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I'm trying to get the DOM hierarchy of id's into a javascript array. (I'm using jQuery UI sortable to rearrange DIVs and their toArray and serialize present a flat (non-hierarchical) result).

Code built on other SOF jfiddle solutions and such, here's my sandbox:

UPDATED http://jsfiddle.net/rfwkQ/2/

How would one go about iterating through the DOM children and recording their id's into a multidimensional array?


function getChildren(elem) {
var parent = [];
if ($(elem).children().length !== 0) {
    $(elem).children().each(function() {

        if ($(this).find('> div').children().size() !== 0) {
            var child = getChildren(this);
        } else {
    return parent;

I've assembled the above function to attempt to iterate the Divs and their children. Returns the Div's in a multidimensional array.

Further Question This creates an empty string element in higher level nested divs. How can I fix this in my logic, rather than creating a if not empty type check (which would be a good idea anyways, says me).

Sandbox 2.0: Link Updated Below

Finally Solved (Thanks to 'shoky' on #jquery on freenode irc)


function getChildren(elem) {
var parent = [];

$(elem).children('div').each(function() {
        $(this).children('div').length ? getChildren(this) : this.id);

return parent;
share|improve this question
It is usually not necessary to build your own copy of the DOM since you can iterate the DOM or query the DOM without making copies of the whole structure. What are you really trying to accomplish? –  jfriend00 Jul 28 '12 at 4:17
I should have been clearer, I only want the DOM id's I've generated of the sortable, the jsfiddle jquery ui sortable as an example. (Ultimate goal is to do a $.ajax call to a DB) I should also say, that Div's can be removed or added into the sortable. What's the best way to check for non-null and index the id array for the children? –  user1467969 Jul 28 '12 at 8:48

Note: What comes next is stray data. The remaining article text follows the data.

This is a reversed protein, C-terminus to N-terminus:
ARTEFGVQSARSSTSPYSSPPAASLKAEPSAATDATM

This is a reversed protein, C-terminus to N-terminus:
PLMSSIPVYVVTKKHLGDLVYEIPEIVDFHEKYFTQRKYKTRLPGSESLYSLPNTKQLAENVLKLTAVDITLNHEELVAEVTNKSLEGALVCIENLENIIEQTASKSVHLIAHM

I added a plain javascript implementation to my answer which is probably significantly faster than your jQuery version (if that matters). –  jfriend00 Jul 29 '12 at 4:45

1 Answer 1

You can walk the DOM using two properties of DOM nodes: firstChild and nextSibling. Start with document.body, get the firstChild and go from there looking at each firstChild and nextSibling that is not null.

It's easiest, though not fastest to do it with recursion.

FYI, as I said in my comment, usually you do not want to build your own copy of the DOM because the DOM can be queried or traversed to serve pretty much any purpose without building a whole new copy of the structure that is instantly out-of-date as soon as a change is made.

Here's some plain javascript to solve this:

function getIdList(parent) {
    var list = [];
    var node = parent.firstChild;
    while (node) {
        if (node.nodeType == 1 && node.tagName == "DIV") {
        node = node.nextSibling;
    // if no children, just return the id of the parent
    if (list.length == 0) {
        list = parent.id;

And a working demo on your HTML: http://jsfiddle.net/jfriend00/TLVr7/ (scroll down to see a text version of the nested arrays).

share|improve this answer
Added plain javascript code example which is probably much more efficient than the jQuery version. –  jfriend00 Jul 29 '12 at 4:43
Firefox (at least mine, windows7/ff13) annoyingly gives lowercase results for .tagName so you can't get away without .toLower/UpperCase() –  Esailija Jul 29 '12 at 7:51
@Esailija - per the spec, if it's an XML doc, .tagName preserves case from the source doc, but it it's an HTML doc, .tagName is uppercase. That's what I'm seeing. The jsFiddle as is works for me in Firefox 13, Safari, Chrome and IE9. Did you have a problem with the jsFiddle in FF13? –  jfriend00 Jul 29 '12 at 9:43
In chrome console: document.createElement("div").tagName === "DIV" In firefox console: document.createElement("div").tagName === "div". Though in the jsfiddle it gives uppercase in both chrome and firefox. Even in firefox console (ran on jsfiddle), maybe it's dependent on doctype or something? –  Esailija Jul 29 '12 at 9:48
@Esailija - as I said, it is dependent upon docType. HTML is uppercase. The console probably doesn't have a docType. –  jfriend00 Jul 29 '12 at 9:51

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